good jobs case study gap

National retailer Gap conducted a 35-week scheduling experiment that yielded about $2.9M in increased revenues for Gap across 19 pilot store locations.

Key aspects of the experiment included:

  • Elimination of on-call shifts.
  • Creation of 14-Day Advance Schedules: managers finalized work schedules at least two weeks in advance, and associates had to request planned time off two weeks in advance.
  • Addition of Staff Hours: adding hours for employees increased weekly sales by 10% in small stores (both units per transaction and conversion rates both increased).
  • Establishment of Part-Time Plus: high-performing staff members were given a “soft” guarantee of 20+ hours per week, enabling employees to have more consistent hours, as well as greater familiarity with the products, stocking practices, cashier codes, and customers.
  • Creation of Core Schedules: Gap identified employees who can consistently work certain shifts on specific days of the week, assigned the same people to the same shift for the majority of days, and created tools to enable managers to reuse the same schedule with minor tweaks, as needed (providing a core schedule of closers, openers, and other shifts to build from).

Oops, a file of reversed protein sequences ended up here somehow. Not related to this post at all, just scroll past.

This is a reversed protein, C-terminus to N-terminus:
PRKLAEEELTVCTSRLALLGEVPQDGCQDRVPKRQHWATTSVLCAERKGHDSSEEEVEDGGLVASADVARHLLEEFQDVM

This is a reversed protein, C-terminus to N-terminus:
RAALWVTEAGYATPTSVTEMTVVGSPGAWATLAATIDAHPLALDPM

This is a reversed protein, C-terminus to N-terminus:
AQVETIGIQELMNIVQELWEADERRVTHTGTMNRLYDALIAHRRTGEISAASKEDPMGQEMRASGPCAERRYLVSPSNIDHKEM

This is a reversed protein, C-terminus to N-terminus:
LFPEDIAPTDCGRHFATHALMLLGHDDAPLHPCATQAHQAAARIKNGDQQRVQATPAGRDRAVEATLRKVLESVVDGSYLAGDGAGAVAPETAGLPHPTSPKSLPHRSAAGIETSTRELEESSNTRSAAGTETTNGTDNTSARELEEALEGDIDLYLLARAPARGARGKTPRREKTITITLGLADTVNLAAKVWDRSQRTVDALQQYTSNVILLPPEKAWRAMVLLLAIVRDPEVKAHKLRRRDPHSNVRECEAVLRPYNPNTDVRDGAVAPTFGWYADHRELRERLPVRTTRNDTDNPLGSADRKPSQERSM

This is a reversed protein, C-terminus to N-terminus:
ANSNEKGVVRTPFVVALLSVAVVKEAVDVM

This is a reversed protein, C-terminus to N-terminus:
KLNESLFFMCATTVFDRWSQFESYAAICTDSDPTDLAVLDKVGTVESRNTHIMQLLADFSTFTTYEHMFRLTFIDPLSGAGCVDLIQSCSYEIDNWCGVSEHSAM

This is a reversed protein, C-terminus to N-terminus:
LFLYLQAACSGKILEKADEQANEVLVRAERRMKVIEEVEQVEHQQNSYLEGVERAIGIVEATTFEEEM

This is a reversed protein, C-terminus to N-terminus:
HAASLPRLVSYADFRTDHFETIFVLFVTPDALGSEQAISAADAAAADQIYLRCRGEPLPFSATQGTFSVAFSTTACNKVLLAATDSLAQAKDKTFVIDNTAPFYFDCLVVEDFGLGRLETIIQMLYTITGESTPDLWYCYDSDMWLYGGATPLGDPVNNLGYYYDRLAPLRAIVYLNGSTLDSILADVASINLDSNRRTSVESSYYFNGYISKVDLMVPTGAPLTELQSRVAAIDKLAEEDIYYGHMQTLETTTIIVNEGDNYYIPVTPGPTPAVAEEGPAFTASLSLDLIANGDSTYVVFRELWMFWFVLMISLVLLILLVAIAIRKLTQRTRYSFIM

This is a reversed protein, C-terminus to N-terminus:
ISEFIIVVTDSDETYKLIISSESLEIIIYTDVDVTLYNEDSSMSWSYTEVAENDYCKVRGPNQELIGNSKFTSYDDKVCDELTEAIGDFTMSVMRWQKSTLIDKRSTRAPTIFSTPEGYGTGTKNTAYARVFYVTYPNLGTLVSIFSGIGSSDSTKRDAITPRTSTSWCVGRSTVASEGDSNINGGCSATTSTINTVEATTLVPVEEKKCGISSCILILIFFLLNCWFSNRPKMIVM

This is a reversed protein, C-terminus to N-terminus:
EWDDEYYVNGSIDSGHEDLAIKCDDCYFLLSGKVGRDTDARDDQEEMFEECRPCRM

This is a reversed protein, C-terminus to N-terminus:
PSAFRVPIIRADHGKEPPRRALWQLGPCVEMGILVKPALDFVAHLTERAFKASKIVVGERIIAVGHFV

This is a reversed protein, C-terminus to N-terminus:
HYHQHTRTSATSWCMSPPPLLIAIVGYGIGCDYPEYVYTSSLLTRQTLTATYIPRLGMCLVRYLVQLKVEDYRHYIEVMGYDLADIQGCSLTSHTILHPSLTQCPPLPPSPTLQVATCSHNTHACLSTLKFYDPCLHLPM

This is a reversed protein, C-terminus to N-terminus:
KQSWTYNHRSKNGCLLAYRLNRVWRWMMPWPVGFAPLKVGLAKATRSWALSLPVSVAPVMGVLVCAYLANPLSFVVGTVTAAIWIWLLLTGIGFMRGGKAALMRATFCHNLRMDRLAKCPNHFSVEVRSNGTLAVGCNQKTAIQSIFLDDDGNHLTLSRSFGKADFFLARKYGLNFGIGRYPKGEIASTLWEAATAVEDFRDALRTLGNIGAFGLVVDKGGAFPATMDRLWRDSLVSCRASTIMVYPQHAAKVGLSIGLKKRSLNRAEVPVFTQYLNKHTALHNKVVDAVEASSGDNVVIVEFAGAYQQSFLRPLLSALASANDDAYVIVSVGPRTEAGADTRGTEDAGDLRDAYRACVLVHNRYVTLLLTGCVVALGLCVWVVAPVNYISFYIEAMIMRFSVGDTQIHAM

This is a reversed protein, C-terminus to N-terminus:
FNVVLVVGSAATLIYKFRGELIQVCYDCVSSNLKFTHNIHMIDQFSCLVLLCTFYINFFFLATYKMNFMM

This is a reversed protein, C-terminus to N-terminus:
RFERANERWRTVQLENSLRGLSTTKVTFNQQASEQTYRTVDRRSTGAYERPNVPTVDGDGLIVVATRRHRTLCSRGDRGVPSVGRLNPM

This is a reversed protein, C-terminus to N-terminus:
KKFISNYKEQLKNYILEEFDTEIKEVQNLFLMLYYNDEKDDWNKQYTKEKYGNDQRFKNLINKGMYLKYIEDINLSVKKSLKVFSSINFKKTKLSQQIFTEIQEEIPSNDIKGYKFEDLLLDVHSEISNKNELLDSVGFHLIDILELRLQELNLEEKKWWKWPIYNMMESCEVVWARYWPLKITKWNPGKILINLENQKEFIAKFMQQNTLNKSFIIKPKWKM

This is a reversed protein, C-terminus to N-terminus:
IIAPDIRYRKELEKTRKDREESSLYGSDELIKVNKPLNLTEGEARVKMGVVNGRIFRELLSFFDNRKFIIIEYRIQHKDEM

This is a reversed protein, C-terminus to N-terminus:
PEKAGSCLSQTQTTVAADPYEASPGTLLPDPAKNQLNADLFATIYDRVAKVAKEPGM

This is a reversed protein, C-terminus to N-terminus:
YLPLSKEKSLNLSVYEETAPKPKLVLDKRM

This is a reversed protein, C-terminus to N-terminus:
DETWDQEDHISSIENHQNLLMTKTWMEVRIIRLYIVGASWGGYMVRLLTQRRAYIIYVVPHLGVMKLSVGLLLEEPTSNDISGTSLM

• Stable Shift Structure: managers sought to set the same start and end times for the majority of scheduled shifts, creating an environment where staff members worked the same times and the same shifts, helping them to structure days better and anticipate staff arrival times.
  • Tech-Enabled Shift Swapping: Gap instituted a tool (Shift Messenger) that allowed peer-to-peer communication and coordination, which helped to decrease call-offs and save time for employees seeking coverage for shifts.

Key Results of the Scheduling Experiment:

  • Estimated $2.9M in increased revenues in the 19 stores over 35 weeks.
  • Part-Time Plus staffing created a core group of committed and well-trained associates.
  • Core schedules saved time and provided employees with greater stability.
  • Managers spent less time creating and revising schedules.
  • Labor productivity increased by 5%, with pilot stores generating an additional $6.20 of revenue per hour of labor versus non-pilot stores.

Read more in the New York Times piece, Time at Gap: Steady Hours Can Help Workers, and Profits